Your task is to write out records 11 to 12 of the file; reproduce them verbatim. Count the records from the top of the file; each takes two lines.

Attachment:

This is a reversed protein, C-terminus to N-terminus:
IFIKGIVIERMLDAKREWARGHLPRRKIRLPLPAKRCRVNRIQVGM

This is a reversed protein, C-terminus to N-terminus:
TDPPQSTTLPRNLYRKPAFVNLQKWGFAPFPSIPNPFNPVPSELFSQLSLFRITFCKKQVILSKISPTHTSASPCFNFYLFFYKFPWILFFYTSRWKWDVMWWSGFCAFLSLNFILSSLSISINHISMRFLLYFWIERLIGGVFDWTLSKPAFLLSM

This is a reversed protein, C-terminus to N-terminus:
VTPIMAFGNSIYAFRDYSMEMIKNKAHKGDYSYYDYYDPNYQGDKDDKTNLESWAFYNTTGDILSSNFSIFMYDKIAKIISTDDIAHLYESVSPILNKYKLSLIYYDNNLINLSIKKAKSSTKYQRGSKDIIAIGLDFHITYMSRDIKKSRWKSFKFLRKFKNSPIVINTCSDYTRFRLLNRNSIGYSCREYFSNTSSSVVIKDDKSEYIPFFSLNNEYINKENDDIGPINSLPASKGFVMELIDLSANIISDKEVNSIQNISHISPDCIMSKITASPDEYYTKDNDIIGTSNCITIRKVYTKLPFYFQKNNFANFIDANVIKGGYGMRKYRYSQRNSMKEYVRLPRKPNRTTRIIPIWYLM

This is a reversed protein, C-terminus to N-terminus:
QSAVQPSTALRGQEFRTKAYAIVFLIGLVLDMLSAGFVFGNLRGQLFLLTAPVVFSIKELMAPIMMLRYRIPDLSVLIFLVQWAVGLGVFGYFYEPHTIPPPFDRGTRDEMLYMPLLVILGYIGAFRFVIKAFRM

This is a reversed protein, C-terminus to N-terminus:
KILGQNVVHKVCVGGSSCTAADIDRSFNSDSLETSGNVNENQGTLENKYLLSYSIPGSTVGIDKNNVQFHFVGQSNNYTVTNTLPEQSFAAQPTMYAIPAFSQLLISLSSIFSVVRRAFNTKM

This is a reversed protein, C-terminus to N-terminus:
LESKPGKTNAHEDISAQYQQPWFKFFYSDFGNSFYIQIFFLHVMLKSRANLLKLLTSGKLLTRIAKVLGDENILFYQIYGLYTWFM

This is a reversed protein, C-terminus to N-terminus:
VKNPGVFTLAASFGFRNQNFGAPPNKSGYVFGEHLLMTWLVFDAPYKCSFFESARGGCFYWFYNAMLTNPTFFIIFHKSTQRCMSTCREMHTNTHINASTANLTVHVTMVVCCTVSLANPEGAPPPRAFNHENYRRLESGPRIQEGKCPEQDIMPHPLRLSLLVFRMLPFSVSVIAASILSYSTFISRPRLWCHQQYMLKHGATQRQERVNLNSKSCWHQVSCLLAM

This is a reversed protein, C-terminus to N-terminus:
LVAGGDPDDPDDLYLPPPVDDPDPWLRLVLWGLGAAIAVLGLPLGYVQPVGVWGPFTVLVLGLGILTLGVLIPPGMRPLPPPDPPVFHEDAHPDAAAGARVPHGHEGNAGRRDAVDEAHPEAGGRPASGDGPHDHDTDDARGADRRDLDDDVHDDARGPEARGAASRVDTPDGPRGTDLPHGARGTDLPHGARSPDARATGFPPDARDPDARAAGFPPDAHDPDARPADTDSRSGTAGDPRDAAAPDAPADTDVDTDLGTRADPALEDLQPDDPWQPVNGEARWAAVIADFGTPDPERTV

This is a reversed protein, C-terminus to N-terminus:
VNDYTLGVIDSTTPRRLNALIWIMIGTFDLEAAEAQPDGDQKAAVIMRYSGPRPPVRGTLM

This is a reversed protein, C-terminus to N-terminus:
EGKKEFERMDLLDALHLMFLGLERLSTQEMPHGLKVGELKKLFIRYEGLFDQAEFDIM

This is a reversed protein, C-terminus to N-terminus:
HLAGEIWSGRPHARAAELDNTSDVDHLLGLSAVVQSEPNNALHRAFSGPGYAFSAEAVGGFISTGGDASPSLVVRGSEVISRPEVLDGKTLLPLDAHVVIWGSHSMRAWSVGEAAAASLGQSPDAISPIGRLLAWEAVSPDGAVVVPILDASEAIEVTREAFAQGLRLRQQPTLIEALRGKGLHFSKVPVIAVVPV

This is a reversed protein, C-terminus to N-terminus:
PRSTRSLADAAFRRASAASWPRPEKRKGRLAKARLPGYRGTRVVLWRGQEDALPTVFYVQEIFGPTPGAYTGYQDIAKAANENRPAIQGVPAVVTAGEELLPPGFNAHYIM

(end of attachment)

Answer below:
This is a reversed protein, C-terminus to N-terminus:
HLAGEIWSGRPHARAAELDNTSDVDHLLGLSAVVQSEPNNALHRAFSGPGYAFSAEAVGGFISTGGDASPSLVVRGSEVISRPEVLDGKTLLPLDAHVVIWGSHSMRAWSVGEAAAASLGQSPDAISPIGRLLAWEAVSPDGAVVVPILDASEAIEVTREAFAQGLRLRQQPTLIEALRGKGLHFSKVPVIAVVPV

This is a reversed protein, C-terminus to N-terminus:
PRSTRSLADAAFRRASAASWPRPEKRKGRLAKARLPGYRGTRVVLWRGQEDALPTVFYVQEIFGPTPGAYTGYQDIAKAANENRPAIQGVPAVVTAGEELLPPGFNAHYIM